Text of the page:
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    We are mostly debating a traditional car ownership and the individual brand names, the different Hemi engines were a shared design between them in comparison to the difference overall of each brand and clientele. The first generation Hemi was an expensive monster because of their mass and castings, and the materials used were overall higher quality and more expensive metallurgy to make them work. I am not sure what the actual numbers of these Hemis were produced, but they are probably equivalent to the Hellcat numbers in relation to the other assembly line numbers, which does turn them into those rare engines we all love but could only dream about.
    Can you imagine a slant 6 with a Hemi head on it? The engine would have to practically sit flat and have both motor mounts on one side of the block to do what the slant six does in order to clear the hood. Would be cool, but would have been difficult.
     
  9. GLHS60

    GLHS60 Well-Known Member

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    The factory Chrysler non slant Hemi Six canted valve design seems similar to the side view of 1951 V6

    Apparently it was a well loved pushrod OHV Engine used for many years, approx 1970-81

    Somehow it fit Valiant sized cars,

    Thanks
    Randy
    [​IMG]
     
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  10. Star Car

    Star Car Member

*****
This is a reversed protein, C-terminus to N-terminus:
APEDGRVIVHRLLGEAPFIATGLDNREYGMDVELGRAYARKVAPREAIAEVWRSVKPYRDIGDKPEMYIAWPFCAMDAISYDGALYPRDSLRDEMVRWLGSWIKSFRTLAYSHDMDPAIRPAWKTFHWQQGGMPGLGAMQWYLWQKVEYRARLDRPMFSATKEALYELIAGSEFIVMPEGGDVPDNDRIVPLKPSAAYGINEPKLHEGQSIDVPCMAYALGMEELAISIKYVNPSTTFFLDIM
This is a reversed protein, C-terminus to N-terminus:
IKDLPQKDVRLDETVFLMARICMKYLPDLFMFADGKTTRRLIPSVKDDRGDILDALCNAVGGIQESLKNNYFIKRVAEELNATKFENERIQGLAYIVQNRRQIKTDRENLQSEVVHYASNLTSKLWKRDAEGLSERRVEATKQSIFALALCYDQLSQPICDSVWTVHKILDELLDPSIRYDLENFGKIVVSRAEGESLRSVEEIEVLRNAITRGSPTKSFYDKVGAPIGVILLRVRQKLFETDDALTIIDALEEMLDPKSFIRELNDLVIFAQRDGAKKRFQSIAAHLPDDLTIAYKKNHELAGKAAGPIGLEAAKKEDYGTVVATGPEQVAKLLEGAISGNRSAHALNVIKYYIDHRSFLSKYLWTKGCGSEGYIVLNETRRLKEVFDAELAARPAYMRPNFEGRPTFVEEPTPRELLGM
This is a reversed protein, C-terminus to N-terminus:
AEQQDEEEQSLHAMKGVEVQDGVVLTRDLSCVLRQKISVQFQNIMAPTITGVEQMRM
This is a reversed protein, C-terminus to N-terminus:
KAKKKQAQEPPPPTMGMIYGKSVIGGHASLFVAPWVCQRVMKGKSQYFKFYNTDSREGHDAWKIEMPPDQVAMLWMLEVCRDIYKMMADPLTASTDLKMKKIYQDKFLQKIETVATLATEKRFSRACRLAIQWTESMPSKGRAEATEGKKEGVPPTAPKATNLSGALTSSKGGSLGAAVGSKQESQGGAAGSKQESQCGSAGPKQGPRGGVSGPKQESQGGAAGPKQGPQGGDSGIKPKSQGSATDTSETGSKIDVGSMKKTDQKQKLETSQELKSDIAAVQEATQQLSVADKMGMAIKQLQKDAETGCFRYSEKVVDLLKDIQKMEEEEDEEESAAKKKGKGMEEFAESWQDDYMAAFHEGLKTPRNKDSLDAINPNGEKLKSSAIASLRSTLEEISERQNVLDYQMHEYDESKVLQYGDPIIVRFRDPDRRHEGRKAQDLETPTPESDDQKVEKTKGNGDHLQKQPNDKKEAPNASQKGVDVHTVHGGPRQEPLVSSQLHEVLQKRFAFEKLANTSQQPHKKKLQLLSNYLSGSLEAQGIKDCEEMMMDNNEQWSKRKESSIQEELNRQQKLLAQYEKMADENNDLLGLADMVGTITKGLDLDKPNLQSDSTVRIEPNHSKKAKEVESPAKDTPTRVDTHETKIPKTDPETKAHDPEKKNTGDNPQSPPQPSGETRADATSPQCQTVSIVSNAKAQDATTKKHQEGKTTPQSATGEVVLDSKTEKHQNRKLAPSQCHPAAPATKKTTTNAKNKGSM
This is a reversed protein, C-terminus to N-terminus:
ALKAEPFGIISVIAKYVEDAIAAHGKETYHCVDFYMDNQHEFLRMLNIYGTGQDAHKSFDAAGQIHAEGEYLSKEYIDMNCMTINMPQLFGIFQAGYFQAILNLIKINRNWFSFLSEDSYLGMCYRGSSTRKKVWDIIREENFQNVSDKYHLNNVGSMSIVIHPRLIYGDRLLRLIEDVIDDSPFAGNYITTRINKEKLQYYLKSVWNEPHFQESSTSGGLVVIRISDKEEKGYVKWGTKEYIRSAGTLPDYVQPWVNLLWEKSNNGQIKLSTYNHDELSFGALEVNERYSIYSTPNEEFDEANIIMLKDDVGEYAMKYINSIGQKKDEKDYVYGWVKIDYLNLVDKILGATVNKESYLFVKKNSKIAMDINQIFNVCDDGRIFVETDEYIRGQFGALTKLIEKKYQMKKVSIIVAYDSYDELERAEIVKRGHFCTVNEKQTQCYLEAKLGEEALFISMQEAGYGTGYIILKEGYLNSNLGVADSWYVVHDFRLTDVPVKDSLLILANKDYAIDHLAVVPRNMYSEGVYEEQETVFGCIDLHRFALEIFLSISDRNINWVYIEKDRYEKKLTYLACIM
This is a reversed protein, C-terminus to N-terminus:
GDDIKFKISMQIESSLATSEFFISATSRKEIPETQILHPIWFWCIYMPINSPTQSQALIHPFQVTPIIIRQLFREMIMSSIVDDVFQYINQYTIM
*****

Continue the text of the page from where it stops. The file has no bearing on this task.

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    Am aware of the LA-based V6 in the Dakota, of the view however such an engine could have appeared earlier.

    If Chrysler became that over stretched in the post-war era putting resources in various projects as well as dealing with strikes, how could they have better approached rationalizing things while at the same time developing engines with much wider applications even across the Atlantic and in other non-US markets as was the case with both Ford and GM?

    While conceding the Hemi V6 was likely too sophisticated for the 50s era, Chrysler could have developed a more conventional OHV version of the 60-degree V6 (with scope for Aussie Hemi-6 like developments), an early-60s LA V8-based V6, a more compact V8 inspired by the Daimler V8 or via a more expanded modular-like Slant-Six range perhaps even a 90-degree V6 derived from a hypothetical production Slant-Four based V8 (if not a 60-degree V6 that carries over much of Slant-Six's architecture or related V6 with Aussie Hemi-6 elements).
     
  11. GLHS60

    GLHS60 Well-Known Member

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    All valid points for discussion but its easy to second guess prior decisions made decades earlier.

    Studebaker introduced a fine 232 CID V8 in 1951 but the market wasn't impressed.

    Chevrolet introduced the Pancake Corvair six in 1960 but the market wasn't impressed.

    Pontiac offered a slant four four in 1961 but the market wasn't impressed.

    IHC also offered a slant 4 in 1961 but the market wasn't impressed.

    Chevrolet offered an inline 153 CID in line four in 1962 but the market wasn't impressed.

    Jeep offered an OHC inline six in 1962 but the market wasn't impressed.

    Buick and Olds offered aluminum 215 CID V8 Engines in 1961 but the market wasn't impressed.

    Buick offered a V6 in 1962 but the market wasn't impressed.

    Pontiac offered an OHC inline six in 1966 but the market wasn't impressed.

    Chevrolet, Olds and IHC offered Turbocharging in the early 1960's but the market wasn't impressed.

    What impressed the market was cast iron OHV pushrod V8's in assorted sizes.

    What I think Chrysler was doing during this time period was trying to figure out what to do.